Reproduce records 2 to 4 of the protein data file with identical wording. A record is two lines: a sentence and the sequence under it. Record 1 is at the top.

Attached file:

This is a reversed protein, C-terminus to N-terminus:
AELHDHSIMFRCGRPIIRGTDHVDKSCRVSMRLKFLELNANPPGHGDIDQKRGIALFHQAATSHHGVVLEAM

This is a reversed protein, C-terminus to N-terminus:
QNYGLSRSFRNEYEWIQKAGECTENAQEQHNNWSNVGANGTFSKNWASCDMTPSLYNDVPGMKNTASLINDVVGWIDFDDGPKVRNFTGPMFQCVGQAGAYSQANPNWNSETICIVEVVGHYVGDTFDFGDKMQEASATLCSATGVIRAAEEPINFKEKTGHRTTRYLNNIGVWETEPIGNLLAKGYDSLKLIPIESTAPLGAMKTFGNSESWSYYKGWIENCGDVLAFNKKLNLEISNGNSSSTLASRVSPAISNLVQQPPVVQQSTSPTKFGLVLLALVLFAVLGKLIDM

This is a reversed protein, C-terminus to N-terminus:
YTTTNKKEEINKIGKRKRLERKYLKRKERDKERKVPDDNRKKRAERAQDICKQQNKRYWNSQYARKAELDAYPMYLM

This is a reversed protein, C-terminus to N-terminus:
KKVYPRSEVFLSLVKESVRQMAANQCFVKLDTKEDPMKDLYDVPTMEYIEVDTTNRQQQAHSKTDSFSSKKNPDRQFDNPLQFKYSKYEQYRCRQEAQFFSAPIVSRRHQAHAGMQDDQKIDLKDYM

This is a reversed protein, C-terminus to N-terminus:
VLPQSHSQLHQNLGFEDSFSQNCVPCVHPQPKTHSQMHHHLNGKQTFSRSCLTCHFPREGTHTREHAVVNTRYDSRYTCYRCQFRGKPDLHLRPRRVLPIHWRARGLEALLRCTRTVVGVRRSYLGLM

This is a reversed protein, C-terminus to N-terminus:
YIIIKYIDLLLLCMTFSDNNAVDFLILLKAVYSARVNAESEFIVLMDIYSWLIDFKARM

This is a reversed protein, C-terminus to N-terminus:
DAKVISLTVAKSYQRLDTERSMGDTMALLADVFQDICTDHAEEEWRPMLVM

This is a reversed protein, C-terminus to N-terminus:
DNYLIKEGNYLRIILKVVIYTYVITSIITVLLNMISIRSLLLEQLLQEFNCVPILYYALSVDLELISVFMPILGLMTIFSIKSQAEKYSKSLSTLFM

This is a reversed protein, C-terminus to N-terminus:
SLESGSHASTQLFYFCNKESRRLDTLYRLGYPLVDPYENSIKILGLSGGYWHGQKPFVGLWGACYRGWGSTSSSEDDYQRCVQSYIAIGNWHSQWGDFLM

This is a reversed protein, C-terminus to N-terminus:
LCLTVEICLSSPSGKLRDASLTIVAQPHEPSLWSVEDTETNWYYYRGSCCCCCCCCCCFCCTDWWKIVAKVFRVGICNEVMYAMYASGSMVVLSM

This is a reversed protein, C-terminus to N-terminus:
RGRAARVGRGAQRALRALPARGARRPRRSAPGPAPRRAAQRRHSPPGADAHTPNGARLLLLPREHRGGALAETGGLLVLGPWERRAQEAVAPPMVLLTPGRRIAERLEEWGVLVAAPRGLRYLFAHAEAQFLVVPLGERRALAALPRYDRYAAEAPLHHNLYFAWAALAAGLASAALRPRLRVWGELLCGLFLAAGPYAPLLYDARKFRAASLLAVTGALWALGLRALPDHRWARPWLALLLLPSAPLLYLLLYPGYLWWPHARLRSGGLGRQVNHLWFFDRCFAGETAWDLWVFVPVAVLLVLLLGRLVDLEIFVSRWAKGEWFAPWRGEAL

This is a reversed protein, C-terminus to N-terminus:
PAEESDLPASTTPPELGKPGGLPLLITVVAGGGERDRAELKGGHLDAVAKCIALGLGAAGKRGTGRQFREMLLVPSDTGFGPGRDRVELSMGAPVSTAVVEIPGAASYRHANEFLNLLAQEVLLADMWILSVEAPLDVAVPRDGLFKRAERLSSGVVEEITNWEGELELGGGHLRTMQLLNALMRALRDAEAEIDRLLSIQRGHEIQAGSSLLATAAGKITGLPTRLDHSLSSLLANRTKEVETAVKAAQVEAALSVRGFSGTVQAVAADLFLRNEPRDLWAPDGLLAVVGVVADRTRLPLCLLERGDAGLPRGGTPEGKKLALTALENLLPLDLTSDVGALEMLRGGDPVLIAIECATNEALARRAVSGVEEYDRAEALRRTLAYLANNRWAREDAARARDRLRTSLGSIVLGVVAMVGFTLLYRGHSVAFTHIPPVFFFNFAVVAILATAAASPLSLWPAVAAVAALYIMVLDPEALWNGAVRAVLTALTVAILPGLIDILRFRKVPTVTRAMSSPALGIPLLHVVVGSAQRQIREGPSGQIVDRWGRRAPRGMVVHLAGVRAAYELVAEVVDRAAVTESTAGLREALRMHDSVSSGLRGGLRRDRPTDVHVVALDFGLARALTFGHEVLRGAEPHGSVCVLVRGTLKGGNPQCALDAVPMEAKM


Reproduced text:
This is a reversed protein, C-terminus to N-terminus:
QNYGLSRSFRNEYEWIQKAGECTENAQEQHNNWSNVGANGTFSKNWASCDMTPSLYNDVPGMKNTASLINDVVGWIDFDDGPKVRNFTGPMFQCVGQAGAYSQANPNWNSETICIVEVVGHYVGDTFDFGDKMQEASATLCSATGVIRAAEEPINFKEKTGHRTTRYLNNIGVWETEPIGNLLAKGYDSLKLIPIESTAPLGAMKTFGNSESWSYYKGWIENCGDVLAFNKKLNLEISNGNSSSTLASRVSPAISNLVQQPPVVQQSTSPTKFGLVLLALVLFAVLGKLIDM

This is a reversed protein, C-terminus to N-terminus:
YTTTNKKEEINKIGKRKRLERKYLKRKERDKERKVPDDNRKKRAERAQDICKQQNKRYWNSQYARKAELDAYPMYLM

This is a reversed protein, C-terminus to N-terminus:
KKVYPRSEVFLSLVKESVRQMAANQCFVKLDTKEDPMKDLYDVPTMEYIEVDTTNRQQQAHSKTDSFSSKKNPDRQFDNPLQFKYSKYEQYRCRQEAQFFSAPIVSRRHQAHAGMQDDQKIDLKDYM